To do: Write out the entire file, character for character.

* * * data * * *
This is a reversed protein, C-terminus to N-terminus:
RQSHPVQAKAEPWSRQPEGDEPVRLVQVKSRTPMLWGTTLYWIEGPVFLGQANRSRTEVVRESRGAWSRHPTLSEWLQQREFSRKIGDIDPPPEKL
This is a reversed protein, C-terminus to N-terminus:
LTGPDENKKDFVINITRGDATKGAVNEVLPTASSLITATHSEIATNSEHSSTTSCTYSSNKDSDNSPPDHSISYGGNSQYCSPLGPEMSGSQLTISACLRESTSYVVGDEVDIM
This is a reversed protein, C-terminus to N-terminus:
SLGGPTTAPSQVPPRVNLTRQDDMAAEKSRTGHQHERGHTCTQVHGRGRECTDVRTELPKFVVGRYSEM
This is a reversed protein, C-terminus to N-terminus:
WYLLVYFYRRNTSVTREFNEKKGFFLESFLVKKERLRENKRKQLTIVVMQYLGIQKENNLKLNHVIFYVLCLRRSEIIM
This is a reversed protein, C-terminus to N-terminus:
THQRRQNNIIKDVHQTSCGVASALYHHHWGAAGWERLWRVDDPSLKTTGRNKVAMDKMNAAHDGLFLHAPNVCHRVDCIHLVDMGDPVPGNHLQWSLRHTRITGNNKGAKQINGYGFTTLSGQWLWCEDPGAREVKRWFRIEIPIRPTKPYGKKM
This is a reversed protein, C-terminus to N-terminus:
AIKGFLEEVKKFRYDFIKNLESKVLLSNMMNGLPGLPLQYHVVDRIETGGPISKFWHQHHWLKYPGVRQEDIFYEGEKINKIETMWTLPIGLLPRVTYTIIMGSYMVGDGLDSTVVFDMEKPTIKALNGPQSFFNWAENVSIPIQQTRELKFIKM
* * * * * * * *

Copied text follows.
This is a reversed protein, C-terminus to N-terminus:
RQSHPVQAKAEPWSRQPEGDEPVRLVQVKSRTPMLWGTTLYWIEGPVFLGQANRSRTEVVRESRGAWSRHPTLSEWLQQREFSRKIGDIDPPPEKL
This is a reversed protein, C-terminus to N-terminus:
LTGPDENKKDFVINITRGDATKGAVNEVLPTASSLITATHSEIATNSEHSSTTSCTYSSNKDSDNSPPDHSISYGGNSQYCSPLGPEMSGSQLTISACLRESTSYVVGDEVDIM
This is a reversed protein, C-terminus to N-terminus:
SLGGPTTAPSQVPPRVNLTRQDDMAAEKSRTGHQHERGHTCTQVHGRGRECTDVRTELPKFVVGRYSEM
This is a reversed protein, C-terminus to N-terminus:
WYLLVYFYRRNTSVTREFNEKKGFFLESFLVKKERLRENKRKQLTIVVMQYLGIQKENNLKLNHVIFYVLCLRRSEIIM
This is a reversed protein, C-terminus to N-terminus:
THQRRQNNIIKDVHQTSCGVASALYHHHWGAAGWERLWRVDDPSLKTTGRNKVAMDKMNAAHDGLFLHAPNVCHRVDCIHLVDMGDPVPGNHLQWSLRHTRITGNNKGAKQINGYGFTTLSGQWLWCEDPGAREVKRWFRIEIPIRPTKPYGKKM
This is a reversed protein, C-terminus to N-terminus:
AIKGFLEEVKKFRYDFIKNLESKVLLSNMMNGLPGLPLQYHVVDRIETGGPISKFWHQHHWLKYPGVRQEDIFYEGEKINKIETMWTLPIGLLPRVTYTIIMGSYMVGDGLDSTVVFDMEKPTIKALNGPQSFFNWAENVSIPIQQTRELKFIKM